Remembering the Medak Pocket Battle, 30 years later
September 15, 2022 - Defence Stories
Often considered a forgotten part of our history, the Battle of Medak Pocket is considered by many to be the toughest action faced by Canadian troops during the period between the conflicts in Korea and Afghanistan. Four Canadians were injured during the battle, and Captain Jim Decoste was killed in a vehicle accident during the operation. Many who took part would return home with operational stress injuries.
On September 14, 1993, hundreds of soldiers from the 2nd Battalion Princess Patricia’s Canadian Light Infantry were sent to Medak, Croatia, as part of the United Nations Protection Force (UNPROFOR) mission, to reinforce the one Canadian platoon that was based in the town.
However, when Canadian peacekeepers arrived at the Medak Pocket, which was supposed to be a neutral zone, Croatian forces rained down heavy machine gun and artillery fire. Canadians withstood the assaults by building fortified positions, engaging in battle, and not backing down.
The next day, an impromptu news conference by Canadian commander Lieutenant-Colonel James Calvin pressured Croatians to relent, and the Canadians advanced into the Medak Pocket. With their rapid advance into the Pocket, they found evidence of ethnic cleansing by Croatian forces. Not only did the arrival of Canadians in the area prevent additional killing of Serbian residents, it became one of the best documented cases of ethnic cleansing in the former Yugoslavia.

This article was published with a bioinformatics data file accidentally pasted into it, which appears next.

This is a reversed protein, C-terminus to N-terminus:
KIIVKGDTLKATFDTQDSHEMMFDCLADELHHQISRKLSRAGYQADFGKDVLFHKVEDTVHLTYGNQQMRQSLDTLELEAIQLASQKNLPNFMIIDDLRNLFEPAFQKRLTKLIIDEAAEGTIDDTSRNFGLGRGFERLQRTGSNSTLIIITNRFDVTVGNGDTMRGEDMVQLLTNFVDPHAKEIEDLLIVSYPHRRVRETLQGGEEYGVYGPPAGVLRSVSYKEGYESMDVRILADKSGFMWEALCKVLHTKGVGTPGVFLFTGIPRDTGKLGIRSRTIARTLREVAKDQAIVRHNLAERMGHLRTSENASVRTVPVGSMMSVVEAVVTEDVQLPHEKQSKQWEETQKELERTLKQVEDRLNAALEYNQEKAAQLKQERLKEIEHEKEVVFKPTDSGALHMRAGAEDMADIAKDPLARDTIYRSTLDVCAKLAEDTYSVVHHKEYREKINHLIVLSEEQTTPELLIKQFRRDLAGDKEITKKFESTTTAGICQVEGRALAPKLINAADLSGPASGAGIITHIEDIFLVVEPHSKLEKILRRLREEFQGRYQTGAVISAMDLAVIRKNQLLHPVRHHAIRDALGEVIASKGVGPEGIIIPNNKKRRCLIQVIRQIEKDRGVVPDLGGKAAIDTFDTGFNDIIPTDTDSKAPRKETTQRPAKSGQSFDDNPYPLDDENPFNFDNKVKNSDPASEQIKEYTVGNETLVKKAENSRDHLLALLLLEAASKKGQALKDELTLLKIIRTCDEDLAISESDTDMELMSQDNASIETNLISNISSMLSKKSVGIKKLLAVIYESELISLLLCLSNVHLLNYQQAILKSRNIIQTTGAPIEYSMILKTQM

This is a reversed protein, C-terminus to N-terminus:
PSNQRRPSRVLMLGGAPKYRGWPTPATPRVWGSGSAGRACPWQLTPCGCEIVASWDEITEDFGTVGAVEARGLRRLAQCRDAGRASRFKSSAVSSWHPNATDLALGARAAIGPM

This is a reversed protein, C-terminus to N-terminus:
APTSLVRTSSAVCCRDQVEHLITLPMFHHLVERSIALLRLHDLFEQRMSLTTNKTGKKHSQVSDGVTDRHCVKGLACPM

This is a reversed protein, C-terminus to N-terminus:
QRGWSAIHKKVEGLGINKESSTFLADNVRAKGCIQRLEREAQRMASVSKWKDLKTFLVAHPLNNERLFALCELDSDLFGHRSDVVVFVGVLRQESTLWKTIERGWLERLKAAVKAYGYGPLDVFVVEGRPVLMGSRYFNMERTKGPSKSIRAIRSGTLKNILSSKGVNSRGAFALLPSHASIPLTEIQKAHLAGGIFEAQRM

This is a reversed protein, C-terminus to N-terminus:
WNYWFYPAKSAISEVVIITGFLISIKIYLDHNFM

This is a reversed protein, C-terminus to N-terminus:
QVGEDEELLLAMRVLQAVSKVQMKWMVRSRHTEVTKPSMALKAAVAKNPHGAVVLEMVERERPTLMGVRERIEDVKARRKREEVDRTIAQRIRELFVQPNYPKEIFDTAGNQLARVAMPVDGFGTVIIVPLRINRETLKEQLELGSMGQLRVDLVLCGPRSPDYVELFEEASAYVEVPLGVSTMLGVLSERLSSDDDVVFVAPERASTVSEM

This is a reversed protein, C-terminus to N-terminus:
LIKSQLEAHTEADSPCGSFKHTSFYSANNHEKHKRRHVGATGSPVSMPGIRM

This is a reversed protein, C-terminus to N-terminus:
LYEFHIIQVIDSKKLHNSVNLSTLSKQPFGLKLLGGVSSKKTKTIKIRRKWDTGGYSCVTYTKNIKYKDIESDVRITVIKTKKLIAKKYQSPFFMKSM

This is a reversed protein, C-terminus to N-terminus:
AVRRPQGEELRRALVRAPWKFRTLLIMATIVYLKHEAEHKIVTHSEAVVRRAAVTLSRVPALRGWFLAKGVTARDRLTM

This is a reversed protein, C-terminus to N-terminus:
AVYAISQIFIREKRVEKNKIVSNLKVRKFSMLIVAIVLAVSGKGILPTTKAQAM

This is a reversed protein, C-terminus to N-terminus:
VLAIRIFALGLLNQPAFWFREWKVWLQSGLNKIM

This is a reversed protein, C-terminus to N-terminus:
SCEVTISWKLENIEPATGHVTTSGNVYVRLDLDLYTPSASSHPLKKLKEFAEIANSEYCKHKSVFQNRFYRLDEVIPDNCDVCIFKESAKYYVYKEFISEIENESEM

For years after, the battle that occurred in the Medak Pocket went largely unmarked. Then in 2002, the Governor General bestowed the Commander-in-Chief Unit Commendation on the 2nd Battalion Princess Patricia’s Canadian Light Infantry, in recognition of their heroic actions. Today, the Department of National Defence and the Canadian Armed Forces remember their sacrifice and commitment to peace and security. We also remember their families, loved ones, and communities who continue to provide crucial support to Canada’s military on the home front.
Those who fought in the Medak Pocket carry the memories and psychological burdens of battle – many were forever changed by the experience. As a Defence Team, it’s our duty to learn about our country’s military history from the people who were there, and who fought to make the world a better place. Lest we forget.
Medak Pocket area platoon house (Princess Patricia's Canadian Light Infantry Museum & Archives)